The difference between official American and European perceptions of terrorism has serious practical consequences for trans-Atlantic cooperation. At the police and intelligence level, all goes reasonably well, or did until the public uproar in Europe about alleged official cooperation with the CIA's secret "rendition" and interrogation operations. On the other hand, last Monday, France blocked a proposed NATO-European Union meeting on terrorism because NATO "was not intended to be the world's gendarme." It is a military defense alliance of equal partners…The Bush administration is firmly committed to the notion that Al Qaeda presents a military problem that requires a military solution. It has to stick to this story or else it has no explanation for the invasions of Afghanistan and Iraq…The Europeans, in general, think otherwise. Rik Coolsaet, of Ghent University and the Belgian Royal Institute for International Relations, notes that while some European analysts agree with Washington's position, most see terrorism in Europe as "a patchwork of self-radicalizing cells with international contacts," lacking central direction…The sources of extremism are social and political alienation, exclusion (and unemployment) among the offspring of immigrant communities, but the international drama mobilizes them. Coolsaet says that when Bush declares that America is fighting jihadists in Iraq so as not to fight them at home, most European counterterrorism officials find that just the opposite is true: The more the fighting in Iraq and Afghanistan intensifies, the more the number of would-be terrorists in Europe increases. He has a reassuring comment, however, on the trajectory of terrorism. To reidentify himself as a jihadist, the recruit must dissociate himself from his own society, politicize his views and look for groups with a similar radicalized worldview. "Groupthink gradually eliminates alternative views, simplifies reality," and causes the candidate-terrorist to "dehumanize" all who disagree - especially his fellow-Muslims. "Ultimately, this strategy is self-defeating and will signify these groups' defeat, as was the case with Europe's left-wing terrorist groups in the 1970s, and the anarchist terrorists in the 1890s." It isolates them from the community on whose behalf they think they are acting.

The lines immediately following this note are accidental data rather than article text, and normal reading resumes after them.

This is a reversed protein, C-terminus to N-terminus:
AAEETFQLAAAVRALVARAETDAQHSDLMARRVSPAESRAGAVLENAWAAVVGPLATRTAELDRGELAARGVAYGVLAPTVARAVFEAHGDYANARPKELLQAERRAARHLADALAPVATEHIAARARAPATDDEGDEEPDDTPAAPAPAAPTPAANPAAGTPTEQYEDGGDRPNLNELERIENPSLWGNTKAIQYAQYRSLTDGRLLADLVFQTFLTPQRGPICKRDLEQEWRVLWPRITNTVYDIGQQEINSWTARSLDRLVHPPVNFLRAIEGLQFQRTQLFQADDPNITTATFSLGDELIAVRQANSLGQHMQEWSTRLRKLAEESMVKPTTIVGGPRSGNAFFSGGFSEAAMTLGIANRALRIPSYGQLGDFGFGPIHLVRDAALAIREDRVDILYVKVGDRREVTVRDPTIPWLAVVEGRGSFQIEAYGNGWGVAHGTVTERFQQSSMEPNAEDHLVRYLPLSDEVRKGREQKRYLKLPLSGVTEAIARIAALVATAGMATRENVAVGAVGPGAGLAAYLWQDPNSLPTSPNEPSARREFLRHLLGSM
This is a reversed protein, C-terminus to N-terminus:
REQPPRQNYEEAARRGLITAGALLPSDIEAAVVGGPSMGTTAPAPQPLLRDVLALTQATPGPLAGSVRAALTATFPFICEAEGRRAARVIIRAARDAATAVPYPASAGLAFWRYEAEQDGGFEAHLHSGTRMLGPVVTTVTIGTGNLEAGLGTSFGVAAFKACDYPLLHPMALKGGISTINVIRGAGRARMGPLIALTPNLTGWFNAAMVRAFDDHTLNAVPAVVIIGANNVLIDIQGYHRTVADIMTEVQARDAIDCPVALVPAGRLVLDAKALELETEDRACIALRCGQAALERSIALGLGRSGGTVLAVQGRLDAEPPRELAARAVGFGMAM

William Pfaff, To Europe, Bush is Only Creating More Terrorists, International Herald Tribune, 1-29-06
Because they exaggerate the scale of the conflict, and because they use it cynically, Bush and Cheney have grossly mismanaged the struggle against al-Qaeda and Muslim radicalism after September 11. Here are their chief errors:
1. Bush vastly exaggerates al-Qaeda's size, sweep and importance, while failing to invest in genuine counterterrorist measures such as port security or security for US nuclear plants.
2. Bush could have eradicated the core al-Qaeda group by putting resources into the effort in 2002. He did not, leaving al-Zawahiri and Bin Laden to taunt us, inspire our enemies and organize for years after the Taliban were defeated…
3. Bush opened a second front against Iraq before he had put Afghanistan on a sound footing.
4. Bush gutted the US constitution, tossing out the Fourth Amendment, by assiduously spying on Americans without warrants. None of those spying efforts has been shown to have resulted in any security benefits for the United States…
5. Bush attempted to associate the threat from al-Qaeda with Iran and Syria. Iran is a fundamentalist Shiite country that hates al-Qaeda. Syria is a secular Arab nationalist country that hates al-Qaeda. Indeed, Syria tortured al-Qaeda operatives for Bush, until Bush decided to get Syria itself. Bush and Cheney have cynically used a national tragedy to further their aggressive policies of Great Power domination.
6. Bush by invading Iraq pushed the Iraqi Sunni Arabs to desert secular Arab nationalism. Four fifths of the Sunni Arab vote in the recent election went to hard line Sunni fundamentalist parties. This development is unprecedented in Iraqi history…
7. Bush diverted at least one trillion dollars in US security spending from the counter-terrorism struggle against al-Qaeda to the Iraq debacle, at the same time that he has run up half a trillion dollar annual deficits, contributing to a spike in inflation, harming the US economy, and making the US less effective in counterterrorism.